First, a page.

Lecturer in Christian Symbology

After gaining a BA in Art History at the University of Florence, he is studying for a master’s degree in Art History focusing on the Iconography between the 14th and the 16th century.

Fields of interest: iconography and iconology, applied arts.

Christian Iconography Program

Introduction to the Christian Iconography 1 (Symbology) & Christian Iconography 2 classes.

Since the beginning of the Christian figurative culture (3rd century AD), symbols served as media for communicating the truths underling the Sacred Scripture, the worship and the liturgical practice. Symbols can represent concepts not fully comprehensible by reason, and communicate contents in a quick and effective way. Christian art first deployed symbols on their own or in small groups, using the alphabet, objects, or plant-/animal-/human-shaped figures. Then symbols gradually became ‘linguistic’ elements of more complex iconographies.

The Christian Iconography classes aim to show the development of this matter from the Early Christian Age through the Middle Ages and the Modern Age (3rd-18th century), with mentions of more recent experiences (19th-21st century).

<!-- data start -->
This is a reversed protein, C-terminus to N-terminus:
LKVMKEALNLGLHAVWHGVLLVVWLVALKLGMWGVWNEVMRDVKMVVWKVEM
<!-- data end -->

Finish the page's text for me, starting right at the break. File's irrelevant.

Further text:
The Christian Iconography 1 (Symbology) class will try to define the nature of the symbol, and then provide a ‘dictionary’ of helpful samples from western art, organized by typology and then chronology.
The Christian Iconography 2 class will focus on broader issues related to depicting the narrative or iconic sacred scene.

The student will acquire or strengthen knowledge of the iconographies, so that he/she could decode their subtext within an artwork and employ them during his/her career as an artist. Moreover, the classes wish to help the students answer properly the current challenges of faith, in the wake of the Old Masters.

The teacher will give lectures showing pictures on slides, soon available for the students in pdf format.